Motorola DROID Turbo vs Samsung Galaxy Note 4
Oh, Motorola, what have you done with us, releasing such a decked-out smartphone, and leaving it as a Verizon exclusive? The DROID Turbo justifies its title by offering the best that component makers currently have on the market – Quad HD panel, Snapdragon 805 chipset, and a 20 MP camera, all backed up with a giant for the category 3900 mAh battery, promising a two-day endurance, something unheard of for a QHD phone.
Actually, there is no other match for the DROID Turbo in the market, but Samsung's freshly-brewed Note 4 mega-monster, which in its turn sports a larger, 5.7” QHD screen, also an 805 chipset, and an optically-stabilized 16 MP shooter. That is why are pitting the two current Android champions in the cage, and making sure there are no under-the-belt punches...
Smaller and chubbier, the DROID Turbo weighs as much as the larger Note 4, but feels more ergonomic in the palm.
The two phones are fatties for today's demanding standards of sub-8mm flagships, yet the Note 4 clocks in at 0.33” (8.5mm), while the Turbo has the whopping up to 11.2mm girth, depending on whether you get the thinner Metallic, or the just slightly thicker Ballistic Nylon model. Hey, that gigantic battery has to fit somewhere, right? Given the much smaller display, the Turbo is way more comfortable to operate with one hand than the largish Note 4. The phones weigh the same, though, which doesn't bode very well for the thuggish Turbo, which is much smaller.
Samsung offers a removable back cover, which lets you swap the battery, or add more storage, while the Turbo doesn't. The Samsung phablet also comes with the S Pen stylus and its fingerprint scanner, ushering in one more input method, and one more security layer, in case you are inclined to use those.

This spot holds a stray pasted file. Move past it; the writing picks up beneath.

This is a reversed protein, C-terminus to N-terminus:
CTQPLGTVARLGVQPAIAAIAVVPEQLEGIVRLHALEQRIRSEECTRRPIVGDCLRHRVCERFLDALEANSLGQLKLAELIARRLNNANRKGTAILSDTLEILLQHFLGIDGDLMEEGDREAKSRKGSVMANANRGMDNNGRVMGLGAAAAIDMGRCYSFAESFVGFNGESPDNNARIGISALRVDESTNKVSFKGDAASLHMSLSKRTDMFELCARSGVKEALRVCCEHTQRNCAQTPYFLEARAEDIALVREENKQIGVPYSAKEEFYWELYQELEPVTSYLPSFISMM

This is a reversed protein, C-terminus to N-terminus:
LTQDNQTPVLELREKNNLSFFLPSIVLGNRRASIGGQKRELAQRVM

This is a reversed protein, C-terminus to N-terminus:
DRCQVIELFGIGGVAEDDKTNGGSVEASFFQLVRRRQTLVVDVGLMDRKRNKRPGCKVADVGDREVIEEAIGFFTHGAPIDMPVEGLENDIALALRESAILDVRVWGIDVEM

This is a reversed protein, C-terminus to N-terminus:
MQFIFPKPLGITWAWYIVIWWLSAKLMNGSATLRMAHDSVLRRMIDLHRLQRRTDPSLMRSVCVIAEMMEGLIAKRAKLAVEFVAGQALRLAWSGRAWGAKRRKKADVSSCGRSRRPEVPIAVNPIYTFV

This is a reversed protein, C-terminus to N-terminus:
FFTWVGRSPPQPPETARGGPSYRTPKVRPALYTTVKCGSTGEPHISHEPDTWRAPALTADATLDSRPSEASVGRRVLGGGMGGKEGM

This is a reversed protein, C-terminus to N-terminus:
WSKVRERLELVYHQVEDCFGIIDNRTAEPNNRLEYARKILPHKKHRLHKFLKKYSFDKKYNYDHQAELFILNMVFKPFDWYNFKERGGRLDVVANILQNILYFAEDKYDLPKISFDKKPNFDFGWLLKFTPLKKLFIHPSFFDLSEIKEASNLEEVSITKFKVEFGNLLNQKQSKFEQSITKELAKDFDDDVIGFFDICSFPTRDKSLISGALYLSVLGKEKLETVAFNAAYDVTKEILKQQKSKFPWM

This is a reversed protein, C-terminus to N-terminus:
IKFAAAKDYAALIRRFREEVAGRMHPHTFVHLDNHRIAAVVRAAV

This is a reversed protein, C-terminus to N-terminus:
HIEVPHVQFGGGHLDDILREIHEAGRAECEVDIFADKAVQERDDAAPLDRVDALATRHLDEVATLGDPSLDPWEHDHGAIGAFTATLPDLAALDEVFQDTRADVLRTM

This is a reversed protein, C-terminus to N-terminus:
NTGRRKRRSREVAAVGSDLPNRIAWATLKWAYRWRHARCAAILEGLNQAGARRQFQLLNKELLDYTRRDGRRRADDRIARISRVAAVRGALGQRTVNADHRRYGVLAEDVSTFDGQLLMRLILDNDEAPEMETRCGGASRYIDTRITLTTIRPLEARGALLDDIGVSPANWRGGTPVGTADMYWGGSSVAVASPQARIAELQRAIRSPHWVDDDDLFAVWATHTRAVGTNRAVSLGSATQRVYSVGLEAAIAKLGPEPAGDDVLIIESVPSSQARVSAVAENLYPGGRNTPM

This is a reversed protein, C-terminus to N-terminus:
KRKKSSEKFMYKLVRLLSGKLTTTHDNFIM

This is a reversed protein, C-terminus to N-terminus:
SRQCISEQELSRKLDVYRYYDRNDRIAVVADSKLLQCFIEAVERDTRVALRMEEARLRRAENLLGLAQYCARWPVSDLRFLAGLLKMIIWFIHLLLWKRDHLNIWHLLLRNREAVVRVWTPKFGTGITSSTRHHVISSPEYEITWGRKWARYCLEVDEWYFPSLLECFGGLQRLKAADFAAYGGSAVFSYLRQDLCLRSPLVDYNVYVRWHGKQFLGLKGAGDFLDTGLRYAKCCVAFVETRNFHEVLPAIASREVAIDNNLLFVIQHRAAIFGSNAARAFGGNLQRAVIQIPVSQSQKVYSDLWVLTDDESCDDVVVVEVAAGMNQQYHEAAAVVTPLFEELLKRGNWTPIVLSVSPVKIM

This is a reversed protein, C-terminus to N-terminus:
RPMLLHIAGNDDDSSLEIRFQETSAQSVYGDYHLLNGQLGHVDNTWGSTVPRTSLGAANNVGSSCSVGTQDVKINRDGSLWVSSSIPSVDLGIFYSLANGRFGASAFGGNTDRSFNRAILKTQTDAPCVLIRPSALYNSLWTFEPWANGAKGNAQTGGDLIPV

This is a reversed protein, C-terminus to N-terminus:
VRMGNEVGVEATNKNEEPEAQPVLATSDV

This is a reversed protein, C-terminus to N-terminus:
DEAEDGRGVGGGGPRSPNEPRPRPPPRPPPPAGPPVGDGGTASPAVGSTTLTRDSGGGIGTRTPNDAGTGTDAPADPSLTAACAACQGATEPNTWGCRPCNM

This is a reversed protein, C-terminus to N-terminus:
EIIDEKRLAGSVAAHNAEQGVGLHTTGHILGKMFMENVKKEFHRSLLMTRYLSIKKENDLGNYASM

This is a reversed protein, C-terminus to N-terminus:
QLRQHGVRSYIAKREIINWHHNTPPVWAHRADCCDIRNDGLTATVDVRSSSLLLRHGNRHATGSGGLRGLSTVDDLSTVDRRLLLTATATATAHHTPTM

Motorola does have a few tricks up its sleeve in terms of design against the Note 4 as well, since it offers a few versions of the Turbo with innovative materials like ballistic nylon and metalized fiber for the chassis, and there is even an eye-catchy red version, too. Samsung made the Note 4 look more premium than its predecessors, however, with a metal side rim, so we'd call it a draw in the design department.
The Turbo might sport record pixel density, but Note 4 nails it in every aspect that matters, like color accuracy and peak brightness.
The 5.2” 1440x2560 resolution panel of the Turbo holds the pixel density record with the breathtaking 565ppi. Galaxy Note 4 is not far behind, though, as it boasts the same resolution, but on a 5.7” display diagonal, returning 515ppi. Both are some of the best numbers in the industry, so no matter what pixel matrix is used to achieve those crazily crammed dots, you'd be hard pressed to find any jaggies in small text, icons, and throughout the interface.
Both panels are of the AMOLED variety, but they are pretty different. We measured the Note 4 to offer great 6700K color temperature and to be very, very color-accurate in its Basic screen mode. The Droid Turbo has an even better white point (6600K), very near to the reference 6500K, but its colors are not accurate. The Turbo exhibits very oversaturated greens, which goes somewhat for the reds and blues as well, and the color points are off the standard marks for the most part, while the Note 4 fits very nicely in the sRGB gamut reference. Keep in mind that previous Samsung phones, like the S5, S4 and Note 3, have proven that many people like these oversaturated but inaccurate colors, and the Droid Turbo isn't worse than them.
Another DROID Turbo display downside is that it is pretty dim, at 248nits measures, against the 468 nits of the Note 4, so you will have trouble telling what's on the screen of the Turbo on a bright sunny day outdoors.
Thus, we'd have to give the display round to the Note 4.